UK Food inflation decreased in May, raising expectations that the sharp rise in grocery prices, which had kept the overall consumer prices index painfully high so far this year, may have peaked.
The British Retail Consortium (BRC) said that annual food inflation dropped this month from 15.7% to 15.4% after more than a year of rapid price hikes, even as the growth in retail prices as a whole reaches a new high.
Fresh food inflation, which had been skyrocketing due to astronomical price hikes for eggs, milk, cheese, and sausages, dropped from 17.8% to 17.2%. The BRC said that while the decrease in UK food inflation in May was modest, it indicated that food-price inflation had peaked and was starting to come down. The government is working on plans for a voluntary price cap on essential items like bread and milk, but retail groups have criticized the proposal as ineffective.
Several forecasters, including the Bank of England, have raised their estimates for inflation in response to predictions that food prices would remain high throughout the summer and autumn. The Bank now expects inflation to be above 5% by the end of the year, compared to its previous forecast of around 3%.
Reduced Energy and Commodity Costs
Helen Dickinson, the BRC chief executive, attributed the lower retail prices primarily to reduced energy and commodity costs, which led to decreases in prices for some staple foods. Competition among UK supermarkets played a role, keeping British food prices among the lowest in Europe.
However, the BRC cautioned that Britain’s reliance on food imports from Europe could reverse this trend due to incoming post-Brexit border controls. The organization urged the government not to burden retailers with additional costs, such as the upcoming border checks and packaging recycling fee reforms.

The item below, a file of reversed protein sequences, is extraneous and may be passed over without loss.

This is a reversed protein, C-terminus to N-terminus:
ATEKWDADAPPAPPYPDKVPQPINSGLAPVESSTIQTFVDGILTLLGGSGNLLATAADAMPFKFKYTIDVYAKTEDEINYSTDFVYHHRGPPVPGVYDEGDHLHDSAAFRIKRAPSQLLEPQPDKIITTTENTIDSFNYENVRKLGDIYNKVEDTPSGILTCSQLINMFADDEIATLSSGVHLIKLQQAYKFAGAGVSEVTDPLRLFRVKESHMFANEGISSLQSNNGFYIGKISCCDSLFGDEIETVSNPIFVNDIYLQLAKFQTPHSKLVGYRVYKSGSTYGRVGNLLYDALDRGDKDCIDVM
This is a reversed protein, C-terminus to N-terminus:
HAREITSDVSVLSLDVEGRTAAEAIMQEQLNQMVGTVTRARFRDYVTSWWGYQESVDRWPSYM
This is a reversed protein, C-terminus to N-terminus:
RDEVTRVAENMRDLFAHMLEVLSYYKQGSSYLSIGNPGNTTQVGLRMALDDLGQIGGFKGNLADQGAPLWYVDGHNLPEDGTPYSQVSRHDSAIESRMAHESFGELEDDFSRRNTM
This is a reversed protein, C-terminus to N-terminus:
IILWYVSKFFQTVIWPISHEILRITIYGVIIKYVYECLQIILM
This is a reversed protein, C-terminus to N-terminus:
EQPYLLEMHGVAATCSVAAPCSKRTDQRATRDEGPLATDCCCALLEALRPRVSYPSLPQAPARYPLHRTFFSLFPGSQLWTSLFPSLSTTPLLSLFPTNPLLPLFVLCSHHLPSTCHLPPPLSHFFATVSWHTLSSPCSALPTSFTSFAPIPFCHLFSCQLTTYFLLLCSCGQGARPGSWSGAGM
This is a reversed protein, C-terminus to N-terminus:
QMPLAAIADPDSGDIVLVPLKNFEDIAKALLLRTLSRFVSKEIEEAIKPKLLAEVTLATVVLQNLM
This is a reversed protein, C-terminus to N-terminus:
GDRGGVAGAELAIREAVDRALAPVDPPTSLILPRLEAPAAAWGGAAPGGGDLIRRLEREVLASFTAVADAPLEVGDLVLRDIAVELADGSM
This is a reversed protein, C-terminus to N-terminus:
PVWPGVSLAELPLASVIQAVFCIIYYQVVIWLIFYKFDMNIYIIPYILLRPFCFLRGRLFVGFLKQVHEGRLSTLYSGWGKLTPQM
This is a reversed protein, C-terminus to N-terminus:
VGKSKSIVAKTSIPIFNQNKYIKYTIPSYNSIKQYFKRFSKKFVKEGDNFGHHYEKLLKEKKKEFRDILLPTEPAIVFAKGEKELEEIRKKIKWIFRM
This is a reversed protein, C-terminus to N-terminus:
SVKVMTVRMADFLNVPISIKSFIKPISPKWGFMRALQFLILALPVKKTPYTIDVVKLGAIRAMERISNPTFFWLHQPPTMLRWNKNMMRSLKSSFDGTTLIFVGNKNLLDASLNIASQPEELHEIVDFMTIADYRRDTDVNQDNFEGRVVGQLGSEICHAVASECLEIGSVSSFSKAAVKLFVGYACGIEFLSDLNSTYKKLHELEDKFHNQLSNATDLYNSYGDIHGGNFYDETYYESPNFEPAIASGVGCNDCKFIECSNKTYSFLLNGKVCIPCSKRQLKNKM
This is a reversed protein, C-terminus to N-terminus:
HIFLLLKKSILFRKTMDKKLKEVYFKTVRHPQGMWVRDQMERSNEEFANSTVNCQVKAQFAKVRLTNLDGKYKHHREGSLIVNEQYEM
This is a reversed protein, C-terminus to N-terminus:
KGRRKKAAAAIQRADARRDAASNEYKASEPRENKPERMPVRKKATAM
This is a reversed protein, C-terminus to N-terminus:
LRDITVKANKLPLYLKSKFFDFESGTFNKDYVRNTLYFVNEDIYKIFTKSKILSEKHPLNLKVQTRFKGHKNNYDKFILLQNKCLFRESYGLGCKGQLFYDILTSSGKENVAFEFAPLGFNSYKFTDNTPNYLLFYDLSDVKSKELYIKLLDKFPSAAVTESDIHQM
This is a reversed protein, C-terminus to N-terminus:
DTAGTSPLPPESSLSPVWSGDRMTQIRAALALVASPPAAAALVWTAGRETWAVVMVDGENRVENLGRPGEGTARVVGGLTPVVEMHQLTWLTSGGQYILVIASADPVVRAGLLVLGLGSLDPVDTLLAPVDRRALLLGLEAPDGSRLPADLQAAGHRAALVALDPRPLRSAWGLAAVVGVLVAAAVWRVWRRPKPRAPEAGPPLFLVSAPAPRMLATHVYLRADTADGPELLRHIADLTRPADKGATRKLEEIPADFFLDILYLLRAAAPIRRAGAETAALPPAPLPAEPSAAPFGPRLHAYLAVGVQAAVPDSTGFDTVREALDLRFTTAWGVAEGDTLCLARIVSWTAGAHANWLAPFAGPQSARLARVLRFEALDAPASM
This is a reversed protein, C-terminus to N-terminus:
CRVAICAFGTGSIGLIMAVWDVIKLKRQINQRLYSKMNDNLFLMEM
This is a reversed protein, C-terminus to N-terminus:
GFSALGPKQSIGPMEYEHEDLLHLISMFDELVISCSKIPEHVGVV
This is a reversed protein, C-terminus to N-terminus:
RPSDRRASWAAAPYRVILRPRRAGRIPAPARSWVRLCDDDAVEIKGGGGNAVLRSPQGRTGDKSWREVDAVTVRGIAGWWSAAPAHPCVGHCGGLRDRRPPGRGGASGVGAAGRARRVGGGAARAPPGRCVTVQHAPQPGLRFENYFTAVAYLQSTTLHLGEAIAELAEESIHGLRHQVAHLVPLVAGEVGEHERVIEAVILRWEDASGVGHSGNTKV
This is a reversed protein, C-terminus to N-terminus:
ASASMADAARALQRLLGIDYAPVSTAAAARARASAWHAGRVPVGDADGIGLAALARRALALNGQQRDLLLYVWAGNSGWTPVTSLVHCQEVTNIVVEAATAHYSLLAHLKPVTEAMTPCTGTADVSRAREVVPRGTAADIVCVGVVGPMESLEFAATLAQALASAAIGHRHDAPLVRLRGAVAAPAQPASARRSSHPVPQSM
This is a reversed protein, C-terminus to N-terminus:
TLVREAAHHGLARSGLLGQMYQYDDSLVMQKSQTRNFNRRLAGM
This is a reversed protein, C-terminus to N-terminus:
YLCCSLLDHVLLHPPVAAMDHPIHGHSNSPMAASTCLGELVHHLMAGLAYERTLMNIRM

The Bank of England is expected to raise interest rates from 4.5% to 4.75% next month in an effort to reduce CPI inflation, which decreased less than anticipated in April, largely due to high food prices and the persistent cost of business services.
While food inflation fell, non-food prices increased, with footwear, books, and home entertainment experiencing heavy discounts. Non-food inflation reached 5.8% in May, slightly up from April’s 5.5% and above the three-month average of 5.7%. Overall, retailers raised prices by 9%, slightly higher than April’s 8.8%, leading to a rise in shop price growth.
Retailers reported that consumers were seeking seasonal promotions and utilizing supermarket loyalty schemes to save money and mitigate the impact of inflation. The competitive nature of food retailing, particularly, may suggest that recent price cuts in fresh foods signify the peak of inflation.